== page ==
A Turkish lawmaker, Öztürk Yılmaz, has proposed that the Muslims in Turkey be called to prayer in Turkish, and not Arabic. His Republican People’s Party threw him out for the demand, though when the party, which now leads the Opposition, was in power, the azaan was in Turkish.
Not just azaan, even namaz was offered in Turkish during 1932-1950. But the Arab colonisation of Muslim minds was so comprehensive that it was a very unpopular decision, and was rolled back when the party lost the election in 1950.
The first time prayers were said in Turkish in an Istanbul mosque was on 19 March, 1926 — the first Friday of Ramzan that year. Cemaleddin Efendi, who was leading the prayer, noticed that most of the people left without completing their prayers.
The issue of prayers in local languages came up the moment Islam crossed the Arabian Peninsula into the Sasanian Empire. In the second half of the seventh century CE, Islam was spreading in what is today Iran and the proud Persians asked for prayers in their language.
This was fair and in consonance with instructions in the Quran that prayers be said in the language people understood. The Quran says god’s messengers went to different parts of the world, conveying His message in local languages. God showed no preference for Arab hegemony. Jurists, too, weighed in. Imam Mālik ibn Anas, Imam Muhammad al-Shāfi’ī, and Imam Ahmad ibn Hanbal, all Arab jurists, opposed the idea.
A senior jurist of Persian origin, Imam Abu Hanifa, the founder of Hanafi jurisprudence, favoured the change but several of his followers didn’t agree with him.
Officially adopted by the Ottoman Turks in the 16th century, the Hanafi School is followed by many in West Asia, South Asia and the Far East. And yet, the idea of prayers in local languages has not taken off.
The push for languages arose from two sources: a pride in local culture and a desire to have a closer connection to god.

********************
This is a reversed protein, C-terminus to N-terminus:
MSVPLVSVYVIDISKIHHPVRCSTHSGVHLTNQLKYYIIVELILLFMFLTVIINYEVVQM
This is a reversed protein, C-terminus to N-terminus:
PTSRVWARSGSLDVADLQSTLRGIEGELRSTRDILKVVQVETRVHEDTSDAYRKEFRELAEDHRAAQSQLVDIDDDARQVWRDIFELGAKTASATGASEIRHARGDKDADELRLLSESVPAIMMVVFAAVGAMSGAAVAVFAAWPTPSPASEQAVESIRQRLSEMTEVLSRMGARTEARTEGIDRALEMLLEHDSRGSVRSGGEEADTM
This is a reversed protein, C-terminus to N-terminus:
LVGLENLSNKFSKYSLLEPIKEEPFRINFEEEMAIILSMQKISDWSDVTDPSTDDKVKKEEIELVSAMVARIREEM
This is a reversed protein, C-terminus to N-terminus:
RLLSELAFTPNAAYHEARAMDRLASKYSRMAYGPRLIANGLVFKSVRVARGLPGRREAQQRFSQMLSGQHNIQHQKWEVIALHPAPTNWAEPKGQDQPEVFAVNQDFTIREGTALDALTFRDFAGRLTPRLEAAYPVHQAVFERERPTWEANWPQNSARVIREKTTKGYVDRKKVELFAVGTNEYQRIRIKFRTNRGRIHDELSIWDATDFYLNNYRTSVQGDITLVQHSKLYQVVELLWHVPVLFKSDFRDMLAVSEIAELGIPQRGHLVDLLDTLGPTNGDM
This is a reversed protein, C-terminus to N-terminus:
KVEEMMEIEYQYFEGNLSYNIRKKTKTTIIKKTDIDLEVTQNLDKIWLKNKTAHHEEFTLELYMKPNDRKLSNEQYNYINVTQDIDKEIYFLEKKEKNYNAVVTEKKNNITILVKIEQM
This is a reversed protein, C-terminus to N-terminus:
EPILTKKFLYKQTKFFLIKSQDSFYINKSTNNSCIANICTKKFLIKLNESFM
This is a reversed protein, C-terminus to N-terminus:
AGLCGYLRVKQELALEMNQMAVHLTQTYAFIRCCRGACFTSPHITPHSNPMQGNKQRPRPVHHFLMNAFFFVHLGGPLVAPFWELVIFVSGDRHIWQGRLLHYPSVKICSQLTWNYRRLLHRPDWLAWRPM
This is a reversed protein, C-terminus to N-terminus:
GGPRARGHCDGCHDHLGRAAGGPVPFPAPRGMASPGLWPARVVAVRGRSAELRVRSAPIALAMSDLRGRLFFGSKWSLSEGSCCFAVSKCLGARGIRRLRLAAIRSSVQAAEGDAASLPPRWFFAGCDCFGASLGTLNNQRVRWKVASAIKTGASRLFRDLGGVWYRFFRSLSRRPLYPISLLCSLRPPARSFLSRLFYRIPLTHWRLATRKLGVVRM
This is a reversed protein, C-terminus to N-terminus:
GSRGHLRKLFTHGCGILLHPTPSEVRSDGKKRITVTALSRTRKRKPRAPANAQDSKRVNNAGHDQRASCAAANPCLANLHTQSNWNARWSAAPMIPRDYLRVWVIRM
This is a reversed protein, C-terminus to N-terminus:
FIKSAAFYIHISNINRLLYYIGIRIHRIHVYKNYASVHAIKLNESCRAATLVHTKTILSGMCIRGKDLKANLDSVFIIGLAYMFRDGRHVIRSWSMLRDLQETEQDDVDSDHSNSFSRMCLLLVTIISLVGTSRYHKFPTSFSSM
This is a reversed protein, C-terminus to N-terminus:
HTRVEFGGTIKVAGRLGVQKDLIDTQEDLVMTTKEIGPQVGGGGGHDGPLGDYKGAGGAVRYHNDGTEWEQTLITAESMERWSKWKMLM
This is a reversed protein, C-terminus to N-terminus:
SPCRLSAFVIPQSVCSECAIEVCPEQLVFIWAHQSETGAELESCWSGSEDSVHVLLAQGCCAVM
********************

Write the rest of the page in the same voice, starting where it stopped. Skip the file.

Not only god in the Quran, even Prophet Mohammad in his final sermon made clear that the Arabs don’t have superiority over others.
But the Arabs, who used Arabic to further imperialistic ambitions, have not only sought to impose the language but also their dress code, architecture and other cultural identity-markers. The result is that some of the respected clerics in India feel honoured to call themselves slaves (ghulam) and even dogs (kalb) of Arab spiritual masters.
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Does this mean that Islam does not have a regional colour? No. Indian Islam has features that the Arabs would not be able to identify with. For instance, our caste-system, the practice of dowry and married women wearing sindoor and bindi. But clerics have made every effort to obscure the syncretism of Indian Islam.
The word used for worship in the translation of the Quran by Shah Rafiuddin is pūjnā, associated with the Hindu ritual. In the 18th century, both the indigenous pūjā and the Arabic ibādā were permissible substitutes. It was only a century later, when the boundaries of Muslim identity began to tighten, that the Arabic word became mandatory.
The world’s largest movement for preaching Islamic uniformity and exclusivism, Tablighi Jamaat, was started by Deobandi scholar Maulana Ilyas Kandhlawi in 1927 after he noticed that Muslims in Mewat continued to be well integrated with their original Hindu culture.
Tablighi efforts have been aided by an injection of Saudi petrodollars. The familiar Muslim greeting of Khuda Hafiz is now Allah Hafiz. It is no longer unusual to see a Muslim woman in a hijab or a man dressed in an abaya or sporting a keffiyeh. It’s all right in West Asia, where these clothes protect from sun, dust and sandstorms, but in Kolkata, Jakarta, London, Paris or Boston? It is nothing but a sign of a colonised Muslim mind.
Transition to local languages has not been easy for other religions too. A certain holiness does attach itself to some languages. Vedic Sanskrit, for instance, is sacred for Hindus, Hebrew for Jews. Christianity’s struggle to retain the Bible in Latin and Greek was intense and bloody, with a powerful Church putting up a stiff resistance. Eventually, the Bible did speak to the people in their language.
The Ulema in India refuse to accept as Quran an Urdu or English translation of the holy book. Mosques, too, do not display translated copies of the Quran, but in Europe and the US they do. In fact, much of Islamic literature is now easily available in translation on the Net.
In South Asia, there has never been a call for azaan or namaz in local languages. How can Muslims come close to Allah if they don’t understand the language they are praying in? Maybe the debate in Turkey will open our hearts and minds.
(Sultan Shahin is the founder-editor of a Delhi-based progressive Islamic website, NewAgeIslam.com)